SREL Reprint #0012




Niche Relations of Three Species of Lycosid Spiders


E. J. Kuenzler



Three species of large, nocturnal wolf spiders, Lycosa carolinensis, L. timugua, and L. rabida, were studied in various sandy coastal plain habitats of Aiken County, South Carolina.  The position of these species in relation to seven other lycosids in the upland Sere was worked out (Table 1).  A simple mark-and-recapture method was utilized on 6 one-tenth hectare quadrants to determine spatial relations.  In general, L. timuqua proved to be the most abundant of the three in all types of habitat studied except where there was an abundance of broomsedge in fields or a reasonably dense understory in scrub woods, in which case L. rabida was more numerous.  Home range was represented in two ways.  The first, as an irregular polygon with corners formed by recapture loci, gave a crude estimate because of the small number of recaptures but indicated a small home range for each species.  The second representation, a frequency histogram of the square roots of activity radii, confirmed the small home range and also showed that the burrowers, L. carolinensis, and L. timuqua center their activity around the burrow while L. rabida, a non-burrower, wanders more nearly at random over its home range.  The distribution of the spiders within any one uniform habitat was usually random.  The activities of L. carolinensis and L. timuqua proved to be positively correlated with temperature and relative humidity.  The primary ecological factor separating L. rabida from the other two seems to be vertical stratification since L. rabida is more frequently found above the ground surface.  The exact differences in the niches of L. timuqua and L. carolinensis are not apparent from this study.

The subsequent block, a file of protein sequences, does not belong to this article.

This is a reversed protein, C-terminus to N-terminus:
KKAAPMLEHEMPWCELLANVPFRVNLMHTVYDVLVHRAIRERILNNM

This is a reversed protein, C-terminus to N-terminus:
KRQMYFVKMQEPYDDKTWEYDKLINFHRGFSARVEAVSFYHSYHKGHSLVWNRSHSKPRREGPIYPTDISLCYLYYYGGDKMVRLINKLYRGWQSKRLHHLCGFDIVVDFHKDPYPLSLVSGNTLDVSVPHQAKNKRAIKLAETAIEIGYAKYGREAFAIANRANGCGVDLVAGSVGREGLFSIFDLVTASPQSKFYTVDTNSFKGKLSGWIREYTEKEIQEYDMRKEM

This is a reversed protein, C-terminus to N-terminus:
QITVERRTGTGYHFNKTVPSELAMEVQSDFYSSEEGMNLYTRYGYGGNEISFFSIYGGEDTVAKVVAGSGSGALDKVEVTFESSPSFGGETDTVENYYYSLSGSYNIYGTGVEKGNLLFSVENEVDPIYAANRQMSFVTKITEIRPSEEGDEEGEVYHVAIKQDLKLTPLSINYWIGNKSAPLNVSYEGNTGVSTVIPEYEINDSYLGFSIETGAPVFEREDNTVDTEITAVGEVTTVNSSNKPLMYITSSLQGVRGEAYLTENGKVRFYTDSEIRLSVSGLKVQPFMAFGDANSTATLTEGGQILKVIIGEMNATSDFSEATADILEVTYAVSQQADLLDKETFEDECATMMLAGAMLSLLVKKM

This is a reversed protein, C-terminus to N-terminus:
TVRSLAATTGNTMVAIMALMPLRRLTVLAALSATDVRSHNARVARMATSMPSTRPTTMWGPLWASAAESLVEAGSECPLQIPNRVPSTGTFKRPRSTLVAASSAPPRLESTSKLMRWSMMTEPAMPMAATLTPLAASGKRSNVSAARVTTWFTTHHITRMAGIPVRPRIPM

Kuenzler, E.J. 1958. Niche relations of three species of lycosid spiders. Ecology 39:494-500.



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